David: Who’s your favorite illustrator?

Joey: IÂdon’t think I would say IÂhave one particular favorite,ÂthereÂare alot of truely wonderful pieces out thereÂthough I am able toÂtell quite a few artists by their style. I guess if I were to narrow it downÂa bit I wouldÂpitch Todd Lockwood, Dan Dos Santos, Donato Giancola, John Picacio and the late Keith Parkinson.Â(In high school I loved “Rift’s” and Keith did alot of my favorite covers)Â But I will add that their are so many wonderful works out there that I mostly look at the individual piece.

David: What’s your favorite illustration (done by someone else) that you remember?

Joey: The piece that pops into my mind right now is one by Dan Dos Santos, I don’t know the name of it, but it is a piece with a young lady dead on the ground, dry snow covering the stones a bit and she is wearing a green shirt and holding a green new growth. Another woman is above her in a white cloak touching the dead girls forehead.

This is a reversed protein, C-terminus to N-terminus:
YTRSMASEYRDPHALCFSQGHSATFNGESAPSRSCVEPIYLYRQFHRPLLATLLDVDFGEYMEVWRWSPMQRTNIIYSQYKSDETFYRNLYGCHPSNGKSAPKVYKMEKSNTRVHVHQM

David: What was your favorite vacation and why?

Joey: I tie art into my ideal vacation ideas too, It’s more of a, “that will be an awesome place to get reference photos” I want to go toÂTiahuanaco, Bolivia for reference photos for my alternate prehistory paintings. So I can come up with my own ideas of what the place was in the past and to have accurate layout photos to alter and try and paint how I thought it hadÂlooked in the past.

On the norm, we go camping alot, go to the westcoast beaches (went to Virginia Beach once too), and check out little cafe’s and shops in artsy towns here in WA. Though If we are going anywhere that may have a great reference photo, I’m on it!